Wiki-ing into Africa?

By   |  April 25, 2005

Wiki – an online system for collaborative publishing – has proved to be very popular among the technically literate and the connected around the world. But what of the many millions of global citizens that don\’t have access to the Internet, or don\’t speak English? And those that aren\’t even able to read or write? The huge benefits of a collborative knowledge base such as Wikipedia is all but useless to these less privileged citizens.It is, however, something that developers in the free and open source world are looking to address.

Let\’s take a step backwards: Wiki is a collaborative publishing system. It allows anyone from anywhere in the world to add to, edit or approve articles published on a website (or Wiki in this case). The best example of a wiki in action is the Wikipedia project which today boast more than 1,5 million articles on anything from acid to Zurich and in any of almost 100 active languages.

Articles are contributed and edited by thousands of authors from around the world, many who are experts in their area of contribution. And although Wikipedia has its critics – most of whom site the volunteer and disparate nature of its contributors as a liability – Wikipedia has become an extremely accessible and affordable reference work.

Wikipedia, however, is not available to the many millions of users across the world that do not have the means to access the Internet. In Africa that may be as many as 673 million people(6.31 million online out of an estimated 680 million African population). For these users, the benefits of projects such Wikipedia are far from real.

Which is why a report by two members of the Wikipedia Foundation that attended the recent FLOSS Conference in Pretoria caught my eye. (report here). In the report they identify the exact same problems and look at some of the possible solutions to the challenges most Africans face.

Angela Beesley and Erik Moller write that \”interestingly enough, many areas of Africa have relatively high cell phone coverage. For example, according to a person working on cell phone services in Nigeria, there are 6-7 million users in that country alone. These are very simple devices without Internet access, but with SMS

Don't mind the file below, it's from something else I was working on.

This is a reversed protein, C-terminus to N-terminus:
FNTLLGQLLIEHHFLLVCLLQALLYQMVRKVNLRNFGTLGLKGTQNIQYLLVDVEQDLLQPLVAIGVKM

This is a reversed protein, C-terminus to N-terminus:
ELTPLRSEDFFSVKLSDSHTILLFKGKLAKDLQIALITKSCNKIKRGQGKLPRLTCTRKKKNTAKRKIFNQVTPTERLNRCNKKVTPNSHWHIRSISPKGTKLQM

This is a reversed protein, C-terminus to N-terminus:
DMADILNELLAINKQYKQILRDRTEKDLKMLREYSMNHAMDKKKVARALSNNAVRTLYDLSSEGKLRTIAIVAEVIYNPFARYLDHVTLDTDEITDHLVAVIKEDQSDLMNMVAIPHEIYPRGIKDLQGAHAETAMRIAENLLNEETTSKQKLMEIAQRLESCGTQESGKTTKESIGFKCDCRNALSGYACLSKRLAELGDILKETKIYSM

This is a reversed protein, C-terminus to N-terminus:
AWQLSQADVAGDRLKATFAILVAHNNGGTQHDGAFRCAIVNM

support.\”

In South Africa – where Internet conectivity is still in its infancy (3,5 million in 2004) – the cellphone industry is booming and there are as many as 18,7 million cell phone users (ref).

\”It therefore seems like a good idea to make Wikipedia accessible to these devices. One obvious approach would be to send articles by SMS. However, SMS is very limited in size, and long articles would have to be
split up into tens or even hundreds of messages. Teemu Leinonen of the University of Art and Design Helsinki is working on a project to create another access possibility: The user sends an SMS with the article title to a phone number. A few seconds later, they get a call on their cell phone with a spoken version of the article they requested. In most cases, this would be generated by text-to-speech software like Festival (which is free software), though a version spoken by a Wikipedian could be used if available. While listening to the spoken version, the user could use the keypad to navigate (fast-forward, skip to next/previous section, read only tabular data, etc.).

\”If the article does not exist, the user would be given a special message: \”An article on this subject is not available. Would you like to record one?\” These audio submissions would be automatically uploaded to the Commons and could be vetted and transcribed by volunteers.

\”The most important aspect of this idea is that it would make all of Wikipedia (and potentially other projects) immediately accessible, almost for free, to anyone with a cell phone.\”

There were also a number of discussions on the distribution of Wikipedia in Africa. What seemed most important to most users was the need for an offline version of the encyclopedia, particularly because of the lack of connectivity in most African countries.

\”Where people were interested in print projects, they wanted to focus on printing out particular topics, rather than having a copy of the entire encyclopedia. A way of easily printing out selected topics for school classes was asked for. Self-printing or a print on demand service were seen as more desirable options than being presented with a ready-selected print edition.\”

Other ideas that were discussed at the conference included the need for a repository of legal terminology – particularly terminology in local languages. The other the use of Wikipedia and e-learning in Africa.
Read the full report at http://meta.wikimedia.org/wiki/Conference_reports/FLOSS%2C_South_Africa_2005

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